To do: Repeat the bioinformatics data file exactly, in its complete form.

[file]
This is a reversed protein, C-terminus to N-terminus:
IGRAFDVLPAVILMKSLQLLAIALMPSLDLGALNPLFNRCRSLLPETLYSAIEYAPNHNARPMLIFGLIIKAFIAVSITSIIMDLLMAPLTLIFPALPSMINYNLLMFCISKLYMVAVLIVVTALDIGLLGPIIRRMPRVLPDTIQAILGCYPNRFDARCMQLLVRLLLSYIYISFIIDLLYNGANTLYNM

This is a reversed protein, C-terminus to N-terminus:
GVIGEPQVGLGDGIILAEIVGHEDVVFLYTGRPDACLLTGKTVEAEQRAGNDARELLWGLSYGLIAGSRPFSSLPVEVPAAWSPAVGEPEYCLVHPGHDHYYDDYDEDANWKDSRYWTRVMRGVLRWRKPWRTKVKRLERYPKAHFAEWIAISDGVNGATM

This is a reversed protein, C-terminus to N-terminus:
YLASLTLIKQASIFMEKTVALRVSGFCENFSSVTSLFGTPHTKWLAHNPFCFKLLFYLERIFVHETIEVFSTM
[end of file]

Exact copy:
This is a reversed protein, C-terminus to N-terminus:
IGRAFDVLPAVILMKSLQLLAIALMPSLDLGALNPLFNRCRSLLPETLYSAIEYAPNHNARPMLIFGLIIKAFIAVSITSIIMDLLMAPLTLIFPALPSMINYNLLMFCISKLYMVAVLIVVTALDIGLLGPIIRRMPRVLPDTIQAILGCYPNRFDARCMQLLVRLLLSYIYISFIIDLLYNGANTLYNM

This is a reversed protein, C-terminus to N-terminus:
GVIGEPQVGLGDGIILAEIVGHEDVVFLYTGRPDACLLTGKTVEAEQRAGNDARELLWGLSYGLIAGSRPFSSLPVEVPAAWSPAVGEPEYCLVHPGHDHYYDDYDEDANWKDSRYWTRVMRGVLRWRKPWRTKVKRLERYPKAHFAEWIAISDGVNGATM

This is a reversed protein, C-terminus to N-terminus:
YLASLTLIKQASIFMEKTVALRVSGFCENFSSVTSLFGTPHTKWLAHNPFCFKLLFYLERIFVHETIEVFSTM